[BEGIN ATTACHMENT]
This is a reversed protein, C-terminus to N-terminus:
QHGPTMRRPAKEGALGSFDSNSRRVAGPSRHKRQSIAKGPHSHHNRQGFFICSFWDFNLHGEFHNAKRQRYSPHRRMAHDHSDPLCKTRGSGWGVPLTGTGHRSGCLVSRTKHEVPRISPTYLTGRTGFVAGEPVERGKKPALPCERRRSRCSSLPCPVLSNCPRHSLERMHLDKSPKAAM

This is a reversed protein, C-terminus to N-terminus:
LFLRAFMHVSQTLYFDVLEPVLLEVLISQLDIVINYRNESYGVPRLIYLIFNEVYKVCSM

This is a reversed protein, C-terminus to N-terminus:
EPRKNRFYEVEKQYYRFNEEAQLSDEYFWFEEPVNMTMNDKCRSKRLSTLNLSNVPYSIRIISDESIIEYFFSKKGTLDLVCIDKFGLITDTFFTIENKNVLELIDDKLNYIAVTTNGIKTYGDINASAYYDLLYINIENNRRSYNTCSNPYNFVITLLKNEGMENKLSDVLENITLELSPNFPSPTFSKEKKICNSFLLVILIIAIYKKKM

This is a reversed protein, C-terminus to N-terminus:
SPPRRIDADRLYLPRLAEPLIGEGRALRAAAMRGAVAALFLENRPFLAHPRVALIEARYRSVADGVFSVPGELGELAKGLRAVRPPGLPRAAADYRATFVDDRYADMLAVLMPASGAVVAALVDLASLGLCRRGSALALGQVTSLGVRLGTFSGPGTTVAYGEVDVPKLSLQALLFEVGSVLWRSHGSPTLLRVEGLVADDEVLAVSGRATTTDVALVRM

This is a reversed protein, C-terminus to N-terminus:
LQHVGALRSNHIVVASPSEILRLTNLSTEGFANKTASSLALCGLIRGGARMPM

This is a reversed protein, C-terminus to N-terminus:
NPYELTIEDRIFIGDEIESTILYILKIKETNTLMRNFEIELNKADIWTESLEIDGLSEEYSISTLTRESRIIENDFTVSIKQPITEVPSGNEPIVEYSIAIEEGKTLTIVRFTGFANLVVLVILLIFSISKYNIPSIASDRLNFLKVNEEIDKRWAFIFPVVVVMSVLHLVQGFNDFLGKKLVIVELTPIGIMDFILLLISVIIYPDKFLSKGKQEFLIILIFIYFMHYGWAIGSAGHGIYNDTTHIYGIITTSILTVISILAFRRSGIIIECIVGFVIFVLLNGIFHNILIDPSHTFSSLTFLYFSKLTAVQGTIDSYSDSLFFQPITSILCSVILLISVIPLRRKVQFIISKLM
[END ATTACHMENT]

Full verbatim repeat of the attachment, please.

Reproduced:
This is a reversed protein, C-terminus to N-terminus:
QHGPTMRRPAKEGALGSFDSNSRRVAGPSRHKRQSIAKGPHSHHNRQGFFICSFWDFNLHGEFHNAKRQRYSPHRRMAHDHSDPLCKTRGSGWGVPLTGTGHRSGCLVSRTKHEVPRISPTYLTGRTGFVAGEPVERGKKPALPCERRRSRCSSLPCPVLSNCPRHSLERMHLDKSPKAAM

This is a reversed protein, C-terminus to N-terminus:
LFLRAFMHVSQTLYFDVLEPVLLEVLISQLDIVINYRNESYGVPRLIYLIFNEVYKVCSM

This is a reversed protein, C-terminus to N-terminus:
EPRKNRFYEVEKQYYRFNEEAQLSDEYFWFEEPVNMTMNDKCRSKRLSTLNLSNVPYSIRIISDESIIEYFFSKKGTLDLVCIDKFGLITDTFFTIENKNVLELIDDKLNYIAVTTNGIKTYGDINASAYYDLLYINIENNRRSYNTCSNPYNFVITLLKNEGMENKLSDVLENITLELSPNFPSPTFSKEKKICNSFLLVILIIAIYKKKM

This is a reversed protein, C-terminus to N-terminus:
SPPRRIDADRLYLPRLAEPLIGEGRALRAAAMRGAVAALFLENRPFLAHPRVALIEARYRSVADGVFSVPGELGELAKGLRAVRPPGLPRAAADYRATFVDDRYADMLAVLMPASGAVVAALVDLASLGLCRRGSALALGQVTSLGVRLGTFSGPGTTVAYGEVDVPKLSLQALLFEVGSVLWRSHGSPTLLRVEGLVADDEVLAVSGRATTTDVALVRM

This is a reversed protein, C-terminus to N-terminus:
LQHVGALRSNHIVVASPSEILRLTNLSTEGFANKTASSLALCGLIRGGARMPM

This is a reversed protein, C-terminus to N-terminus:
NPYELTIEDRIFIGDEIESTILYILKIKETNTLMRNFEIELNKADIWTESLEIDGLSEEYSISTLTRESRIIENDFTVSIKQPITEVPSGNEPIVEYSIAIEEGKTLTIVRFTGFANLVVLVILLIFSISKYNIPSIASDRLNFLKVNEEIDKRWAFIFPVVVVMSVLHLVQGFNDFLGKKLVIVELTPIGIMDFILLLISVIIYPDKFLSKGKQEFLIILIFIYFMHYGWAIGSAGHGIYNDTTHIYGIITTSILTVISILAFRRSGIIIECIVGFVIFVLLNGIFHNILIDPSHTFSSLTFLYFSKLTAVQGTIDSYSDSLFFQPITSILCSVILLISVIPLRRKVQFIISKLM